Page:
MIKE: Yeah, the cover is a masterpiece and I would hang it on my wall no matter who had put it out.
Once again, you've released "Smoke" on the small underground label Primate Media. Is it your own record-label?
MATT: Primate Media is an entity involved in many different endeavors, one of which is M-squad. Although we are a major aspect of Primate's activities here on Earth, even we don't know the full extent of this vast intergalactic organization.
MIKE: We think they had something to do with the pyramids.
ELI: Yeah, they keep telling us they'll fly us there to do a gig!
Have you played a lot of gigs in the USA to promote the new album and with which bands do you have shared the stage in 2002?
MIKE: We have started gigging in support of "Smoke", not yet having the opportunity to do a show with anyone worth mentioning. We're hoping though, to still be able to get on some of the bigger, festival-type bills this coming spring & summer.
MATT: For a long time we were really focused on recording, so we didn't gig that much. Unfortunately none of the venues are too exciting, and none of the bands are worth mentioning. I'm really disappointed with the live music scene, here in NYC especially. Most of the local bands are pussies, and most of the venues won't pay a dime.
Sad to say, but for me it seems as if M-SQUAD is a very underrated band. People are taking more notice of the same-sounding "stoner" acts, while original bands as you f.e. are still belonging to the deepest underground. What do you think about the whole situation? Are you happy with it?
ELI: I don't really care that much for what people take notice of. Most of the music I like is ridiculously obscure as well. There were always a few people who understood what we were doing. That's enough for me. I like the underground, especially the deepest underground. That sounds cool.
MATT: We're happy to keep doing what we're doing, as long as a few people understand where we're coming from. We would love to have more fans and sell more records, so we're going to keep on rocking until people wake up and realize pop music sucks.
MIKE: Ultimately, it doesn't matter what people think. We really get off on jamming with each other. We run tape when we play, catching groovy ideas and jams along the way for us to listen back to. The cool stuff winds up getting worked into songs & tracked. Hey, if you're into us, you're into us. If you're not, you're not. It's all good!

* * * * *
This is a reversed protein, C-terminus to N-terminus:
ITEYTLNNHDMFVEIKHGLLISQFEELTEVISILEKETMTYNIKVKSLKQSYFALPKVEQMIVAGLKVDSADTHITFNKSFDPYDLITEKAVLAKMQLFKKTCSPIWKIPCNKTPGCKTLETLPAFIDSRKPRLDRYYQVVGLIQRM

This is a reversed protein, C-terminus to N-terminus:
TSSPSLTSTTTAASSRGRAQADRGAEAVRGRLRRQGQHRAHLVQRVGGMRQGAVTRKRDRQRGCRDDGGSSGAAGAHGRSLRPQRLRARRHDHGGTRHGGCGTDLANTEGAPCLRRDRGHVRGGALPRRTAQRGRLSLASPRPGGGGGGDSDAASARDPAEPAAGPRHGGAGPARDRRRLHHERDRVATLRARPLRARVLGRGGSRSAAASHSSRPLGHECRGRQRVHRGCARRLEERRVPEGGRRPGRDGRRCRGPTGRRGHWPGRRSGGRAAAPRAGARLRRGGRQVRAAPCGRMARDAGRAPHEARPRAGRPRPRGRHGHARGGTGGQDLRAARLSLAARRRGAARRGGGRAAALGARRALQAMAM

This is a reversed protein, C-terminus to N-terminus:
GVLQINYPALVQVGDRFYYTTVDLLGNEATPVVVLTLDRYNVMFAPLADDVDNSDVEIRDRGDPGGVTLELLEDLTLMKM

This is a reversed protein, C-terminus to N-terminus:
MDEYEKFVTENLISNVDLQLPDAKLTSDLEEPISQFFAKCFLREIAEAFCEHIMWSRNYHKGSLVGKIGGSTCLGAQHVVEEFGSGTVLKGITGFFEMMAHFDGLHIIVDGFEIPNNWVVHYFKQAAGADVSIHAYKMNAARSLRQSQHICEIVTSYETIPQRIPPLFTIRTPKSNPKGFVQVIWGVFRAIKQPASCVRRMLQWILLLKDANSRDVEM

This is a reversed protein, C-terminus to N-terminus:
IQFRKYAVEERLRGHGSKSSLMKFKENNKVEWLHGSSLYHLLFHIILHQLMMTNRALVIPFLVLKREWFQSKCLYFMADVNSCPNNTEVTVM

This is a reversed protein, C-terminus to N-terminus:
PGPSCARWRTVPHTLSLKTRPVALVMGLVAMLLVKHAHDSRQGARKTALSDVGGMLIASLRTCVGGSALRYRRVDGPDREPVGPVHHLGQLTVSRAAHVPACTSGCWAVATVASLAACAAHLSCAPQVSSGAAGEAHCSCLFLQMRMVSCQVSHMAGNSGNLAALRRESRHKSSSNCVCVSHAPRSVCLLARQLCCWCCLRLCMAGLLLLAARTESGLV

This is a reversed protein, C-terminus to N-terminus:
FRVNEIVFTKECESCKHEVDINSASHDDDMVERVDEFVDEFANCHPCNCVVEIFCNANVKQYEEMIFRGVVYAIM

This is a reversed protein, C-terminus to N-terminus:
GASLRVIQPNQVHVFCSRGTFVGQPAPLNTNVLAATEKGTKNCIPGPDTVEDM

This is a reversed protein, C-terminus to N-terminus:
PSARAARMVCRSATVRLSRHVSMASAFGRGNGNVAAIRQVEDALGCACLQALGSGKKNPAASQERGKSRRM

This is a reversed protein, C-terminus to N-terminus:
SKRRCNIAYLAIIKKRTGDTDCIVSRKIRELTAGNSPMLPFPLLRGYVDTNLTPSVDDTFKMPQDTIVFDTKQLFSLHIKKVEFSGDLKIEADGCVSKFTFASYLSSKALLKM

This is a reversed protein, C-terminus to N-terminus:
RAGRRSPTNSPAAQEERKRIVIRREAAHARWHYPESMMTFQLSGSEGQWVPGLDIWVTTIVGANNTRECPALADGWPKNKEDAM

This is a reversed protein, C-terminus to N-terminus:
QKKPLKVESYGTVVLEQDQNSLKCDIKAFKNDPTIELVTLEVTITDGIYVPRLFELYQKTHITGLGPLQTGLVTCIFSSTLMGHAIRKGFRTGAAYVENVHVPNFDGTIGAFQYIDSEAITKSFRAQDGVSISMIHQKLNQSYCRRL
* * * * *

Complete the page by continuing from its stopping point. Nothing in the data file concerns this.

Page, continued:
With the BLOOD FARMERS you toured together with Vitus and Internal Void in 1993. Are you still in contact with the (ex-) members of both bands?
ELI: Dave stayed in touch with Eric Little for a while. We went down there a few times after that and saw Maryland. It was really amazing back then. Like a small pocket of America developed differently. You go to a club and they're playing Captain Beyond on the PA! Everyone loves Vitus! I don't know if that scene is still there, but there were so many people into cool music and in bands. It was amazing. I'd love to see Vitus again, I wish I had seen them with Scott Reagers.
You never been to Europe with the BF, so is there a small chance to see M-SQUAD someday here in Germany? Do you like to do a bigger tour outside the USA?
MATT: We would love to come to Europe, we just haven't had the opportunity yet. If there are any promoters out there, we're ready!
ELI: All we need are plane tickets and shows booked! I think there's actually a scene for this music in New York, but we're not part of it, as usual. Maybe that will change. Maybe not.
MIKE: As things take shape we'll be out of the states and about real soon.
How important are substances as weed and/or shrooms for you, when you're playing and composing the songs? Does the bong always glow in your rehearsal-space? What are your favorite inspiring substances?
MATT: The bong does glow in our rehearsal space. In fact we wrote "Lost in Sonic Distortion" specifically for people high on LSD/shrooms. However, we're about music not drugs.
MIKE: No comment, hehe...
ELI: Yeah, we spent a lot of time "writing" "Lost in Sonic Distortion". All those catchy choruses....
What can we expect from you in 2003?
ELI: Hopefully we'll get more mobile and kick some ass.
MATT: We've written most of the next album already, and plan to start recording soon. The next album promises to be heavier and groovier than anything so far, with more doom, and more psychedelic jams to please Mushes around the world.
MIKE: You'll see the next release by years end. It won't take as long as Smoke, that's a definite. We already have a lot of it ready to track. Hopefully we'll find ourselves on some of the festival bills this summer, as I said earlier. Also, keep an eye out for show dates and don't forget to request us on radio!
Thanks for your answers and your time! Is there anything you like to add at least?
MIKE: We do it for us. So it really turns us on to know that others are into it as well and think it's groovy. I speak for the three of us when I simply say thank you to all those who really are into our scene and come out to see us and or have bought our albums. And an extra right-on! to all the fans from the BLOODFARMER days and for all the good reviews. Thanks!